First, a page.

The Rise, Spread, and Dominion of Human Institutions

Part of: Society for American Archaeology 81st Annual Meeting, Orlando, FL (2016)

Populations organize into complex systems to resolve the myriad of problems they come across in their daily life. These include resolving basic subsistence concerns, maintaining a stable decision-making apparatus, defending against foreign aggressors, resolving existential issues associated with their place in the cosmos, etc. New Institutional Economics (North 1991, 2009) proposes that these organizational principles result in a number of social institutions that once formed have the structural autonomy to preserve themselves, perpetuate their agendas, and in some cases expand aggressively. Under this approach, social scientists increasingly study present-day institutions to clarify the mechanisms by which they develop and evolve. To this aim, archaeology provides us with an unparalleled appreciation for institutional change because it allows us to reconstruct how and why specific institutions developed in different populations with various social conditions and through very long sequences of time. This symposium will take advantage of the comparative potential intrinsic to the study of prehistoric societies to clarify why specific institutions appeared at particular moments in the developmental history of some populations, what functional purpose they served, how they created ethos that cemented their place within the broader social zeitgeist, and why some expanded aggressively within and across populations.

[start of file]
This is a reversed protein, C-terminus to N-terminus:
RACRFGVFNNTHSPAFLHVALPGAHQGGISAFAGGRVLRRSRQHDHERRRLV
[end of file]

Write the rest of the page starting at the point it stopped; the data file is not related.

Resources Inside This Collection (Viewing 1-7 of 7)

  • Documents (7)

  • The Andean road a long trajectory of a social institution. (2016)
    DOCUMENT Citation Only Giancarlo Marcone.

    Infrastructures like the Qhapaq Ñan or Inka roads can be viewed as social institutions that are the result of a complex network of social interactions between populations and their environments and fulfill several local social needs. This vision opposite the ones that understand that centralized government is necessary for local level communities to maintain certain infrastructure, like irrigation canals and roads. The Inka road system is an intricate network of Tambos, administrative centers...

  • Crafting and ordering the sacred space: Landscape, religion and political organization of the Manteño Society of Costal Ecuador. (2016)
    DOCUMENT Citation Only Florencio Delgado Espinoza.

    Powerful chiefly elites seem to have been always concern with “crafting “ themes of ideological order to convince followers of their divinity character and justify being at the top of social and political hierarchy. This concern in some instances have resulted in the “institutionalization of belief systems forged by these elites. In coastal Ecuador, prior the Spanish conquest, the Manteño society developed a religion system that was based on the creation of a sacred landscape, around which, they...

  • Mortuary Theatrics and Chiefly Power in Panama and Costa Rica (2016)
    DOCUMENT Citation Only Scott Palumbo. Laura Brodie.